Fast food chain Subway warns it is facing shortage of ‘carrots, eggs and cheese’ because of disruption in supply line since Brexit transition ended
- Ingredients missing from some branches include carrots, eggs and cheese
- A notice displayed in some branches blamed the shortage on ‘impact of Brexit’
- Subway said signs had been displayed in error and asked staff to remove them
Branches of Subway, the sandwich chain, are facing shortages of fresh ingredients due to the ‘impact of Brexit’.
Ingredients likely to be missing from sandwiches include carrots, eggs and cheese, with shops in Brentwood, Essex; St Helens, Merseyside; and Stoke-on-Trent all missing fillings, The Times reports.
A notice displayed on the doors of the shops listed above read: ‘Due to the impact that Brexit is having on [the] supply of food, some of our fresh ingredients may not be available today.’
Branches of Subway, the sandwich chain, are facing shortages of fresh ingredients due to the ‘impact of Brexit’
The sign was reportedly sent to all franchises by the chain’s British headquarters ahead of the new year, in anticipation of delivery delays caused by Brexit bureaucracy.
One shop owner told The Times that they had been struggling to make sandwiches without carrots, eggs and cheese since Brexit at the start of the year, stating ‘We can’t do anything on the breakfast menu.’
How delays at the border are hitting food deliveries
There are more forms to fill in before lorries arrive at the Channel and other crossings following the UK’s exit from the Customs Union and Single Market.
And once they arrive at the ports, there are new checks by officials which also slow down the transport process.
For UK retailers, it means there is a slowdown in receiving stock from the EU. It takes longer for European hauliers to get here, and UK-based lorries are slowed down on the way out and then slowed down on the return trip as well.
This is leading to empty shelves and shortages of some goods for consumers.
The most immediate problems are with perishable goods – food and drink. Alcoholic drinks and staples including broccoli, tomatoes and cheese have been in short supply because they are imported from manufacturers in Europe.
The problems are similar for exporters, UK firms sending goods to be sold in Europe.
The import problem is most acute for perishable foods. Fish and shellfish that are sold to European markets are decomposing in the back of lorries because of the time taken to get across. And now the problem is affecting other, more robust foods, like meat and vegetables, which are rotting on the dockside.
Despite this Subway, which has a turnover of more than £7 billion and 43,000 outlets worldwide, said that the signs had been displayed in error and had asked staff to remove them, telling the publication they did not have any Brexit-related supply issues in the UK.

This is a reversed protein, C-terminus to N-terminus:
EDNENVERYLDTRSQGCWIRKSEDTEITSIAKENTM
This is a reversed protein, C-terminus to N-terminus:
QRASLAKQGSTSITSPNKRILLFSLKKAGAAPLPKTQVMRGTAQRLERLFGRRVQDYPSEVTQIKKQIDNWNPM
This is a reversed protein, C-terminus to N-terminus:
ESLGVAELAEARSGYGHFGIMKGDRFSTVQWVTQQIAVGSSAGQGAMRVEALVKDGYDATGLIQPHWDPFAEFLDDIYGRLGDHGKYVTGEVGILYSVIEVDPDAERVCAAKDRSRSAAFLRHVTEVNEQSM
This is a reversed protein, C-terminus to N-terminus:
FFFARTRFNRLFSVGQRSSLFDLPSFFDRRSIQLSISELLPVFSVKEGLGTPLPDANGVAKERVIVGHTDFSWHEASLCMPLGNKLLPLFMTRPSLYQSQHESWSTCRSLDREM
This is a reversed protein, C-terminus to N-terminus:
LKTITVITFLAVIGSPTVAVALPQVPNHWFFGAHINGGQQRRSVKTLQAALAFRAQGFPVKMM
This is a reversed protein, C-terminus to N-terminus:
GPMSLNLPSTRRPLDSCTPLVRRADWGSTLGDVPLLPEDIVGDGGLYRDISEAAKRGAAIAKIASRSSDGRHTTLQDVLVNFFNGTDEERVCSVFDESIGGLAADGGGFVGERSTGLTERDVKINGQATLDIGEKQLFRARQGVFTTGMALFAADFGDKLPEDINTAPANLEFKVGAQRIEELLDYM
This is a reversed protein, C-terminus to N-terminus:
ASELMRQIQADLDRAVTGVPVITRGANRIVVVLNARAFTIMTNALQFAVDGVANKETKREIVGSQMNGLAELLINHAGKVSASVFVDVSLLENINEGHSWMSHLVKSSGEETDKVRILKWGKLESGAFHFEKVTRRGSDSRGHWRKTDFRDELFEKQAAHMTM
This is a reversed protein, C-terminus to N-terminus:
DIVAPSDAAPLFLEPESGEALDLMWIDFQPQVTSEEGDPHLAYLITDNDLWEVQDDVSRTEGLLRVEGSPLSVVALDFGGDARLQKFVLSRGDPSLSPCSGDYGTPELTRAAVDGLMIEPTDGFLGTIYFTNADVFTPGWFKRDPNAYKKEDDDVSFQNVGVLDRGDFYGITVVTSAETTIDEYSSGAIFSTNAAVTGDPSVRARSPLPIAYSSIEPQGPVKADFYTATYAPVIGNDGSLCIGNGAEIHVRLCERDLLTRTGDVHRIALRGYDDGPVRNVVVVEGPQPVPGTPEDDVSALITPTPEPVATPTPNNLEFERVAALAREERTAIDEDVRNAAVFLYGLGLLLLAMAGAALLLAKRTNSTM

Subway uses IPC Europe, a company owned by Subway, to source ingredients from the continent.
As the Brexit transition ended on December 31 2020 McDonald’s also warned of shortages on notices displayed in branches, before later claiming the signs were put up in error.
On the posters, distributed to restaurants as a contingency measure before the post-Brexit trade deal was agreed on Christmas Eve, McDonald’s blamed ‘supply challenges following Brexit’ for lettuce and tomato that could be missing from its burgers.
The posters, spotted by Twitter users in various areas, said: ‘Due to supply challenges following Brexit, some of our menu may be unavailable or have ingredients missing; eg lettuce, tomato. Please ask a member of staff for further details.’
McDonald’s has since clarified with staff that the signs are not needed and sources say the chain is not anticipating any supply issues related to Brexit or otherwise.
The MailOnline has contacted Subway for comment.
Meanwhile smaller UK food companies have faced difficulties exporting to the EU, with one boss of a UK cheese producing company telling the BBC he was advised to set-up in Europe to avoid disruption to his EU exports.
The Department for International Trade told MailOnline it was ‘not government policy’ to advise businesses to set-up subsidiaries abroad.
However, co-founder of Macclesfield-based Cheshire Cheese Company, Simon Spurrell, was one of those who claimed he had been told to set up shop in the EU.
Mr Spurrell reportedly approached the Department for Environment, Food and Rural Affairs for advice over the need for a veterinary-approved health certificates for exports.
The firm was reportedly being asked to pay £180 for the certificates to export gift boxes costing up to £30 each.
A notice displayed on the doors of some UK Subway shops read: ‘Due to the impact that Brexit is having on [the] supply of food, some of our fresh ingredients may not be available today.’
He told the BBC he had been advised to set up a packaging firm across the Channel.
Mr Spurrell said: ‘They told me setting up a fulfilment centre in the EU where we could pack the boxes was my only solution.’
He added that the business was now looking to ‘test the water’ with a business in France, but it had scrapped plans to build a new £1million warehouse in the UK – which he said could have created up to 30 jobs.
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